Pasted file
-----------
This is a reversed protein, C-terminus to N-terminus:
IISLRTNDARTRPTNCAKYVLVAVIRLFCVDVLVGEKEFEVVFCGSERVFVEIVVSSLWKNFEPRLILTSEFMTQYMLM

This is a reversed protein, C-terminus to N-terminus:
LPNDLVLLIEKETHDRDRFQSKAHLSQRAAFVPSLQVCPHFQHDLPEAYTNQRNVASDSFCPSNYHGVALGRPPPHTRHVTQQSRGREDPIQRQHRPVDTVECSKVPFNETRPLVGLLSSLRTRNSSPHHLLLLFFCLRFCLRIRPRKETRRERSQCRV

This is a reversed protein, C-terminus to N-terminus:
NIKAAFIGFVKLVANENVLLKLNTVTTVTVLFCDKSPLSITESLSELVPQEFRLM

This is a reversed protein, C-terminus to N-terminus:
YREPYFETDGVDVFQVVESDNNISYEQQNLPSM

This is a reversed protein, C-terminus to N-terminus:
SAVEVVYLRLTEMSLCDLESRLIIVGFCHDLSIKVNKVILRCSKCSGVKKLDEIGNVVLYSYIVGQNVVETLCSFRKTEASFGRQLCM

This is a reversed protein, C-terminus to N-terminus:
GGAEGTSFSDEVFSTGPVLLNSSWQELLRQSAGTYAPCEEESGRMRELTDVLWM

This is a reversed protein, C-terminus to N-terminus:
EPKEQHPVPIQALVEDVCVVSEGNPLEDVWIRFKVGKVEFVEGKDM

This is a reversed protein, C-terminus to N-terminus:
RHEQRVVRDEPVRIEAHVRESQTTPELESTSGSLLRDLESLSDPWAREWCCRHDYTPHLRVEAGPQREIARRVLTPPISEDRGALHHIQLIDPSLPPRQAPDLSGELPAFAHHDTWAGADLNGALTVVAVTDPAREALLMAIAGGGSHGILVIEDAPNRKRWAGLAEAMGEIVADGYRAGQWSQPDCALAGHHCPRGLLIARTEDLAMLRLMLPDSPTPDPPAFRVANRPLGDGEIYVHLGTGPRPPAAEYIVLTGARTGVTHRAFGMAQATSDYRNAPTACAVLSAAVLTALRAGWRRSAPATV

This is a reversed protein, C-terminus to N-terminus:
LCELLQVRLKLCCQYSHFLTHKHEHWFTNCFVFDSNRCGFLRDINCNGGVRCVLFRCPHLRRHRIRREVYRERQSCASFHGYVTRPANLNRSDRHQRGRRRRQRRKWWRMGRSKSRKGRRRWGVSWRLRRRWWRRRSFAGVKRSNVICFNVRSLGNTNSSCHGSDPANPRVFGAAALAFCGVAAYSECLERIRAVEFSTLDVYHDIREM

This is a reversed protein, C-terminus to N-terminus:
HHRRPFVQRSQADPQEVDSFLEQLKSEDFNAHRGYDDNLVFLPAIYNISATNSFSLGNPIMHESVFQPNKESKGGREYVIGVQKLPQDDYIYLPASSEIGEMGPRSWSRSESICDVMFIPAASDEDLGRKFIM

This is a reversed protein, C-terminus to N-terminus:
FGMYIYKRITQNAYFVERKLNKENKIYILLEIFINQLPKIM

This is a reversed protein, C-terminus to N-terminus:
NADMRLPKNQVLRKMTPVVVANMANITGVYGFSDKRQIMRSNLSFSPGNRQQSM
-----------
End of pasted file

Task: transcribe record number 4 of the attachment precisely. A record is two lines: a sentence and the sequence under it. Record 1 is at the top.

This is a reversed protein, C-terminus to N-terminus:
YREPYFETDGVDVFQVVESDNNISYEQQNLPSM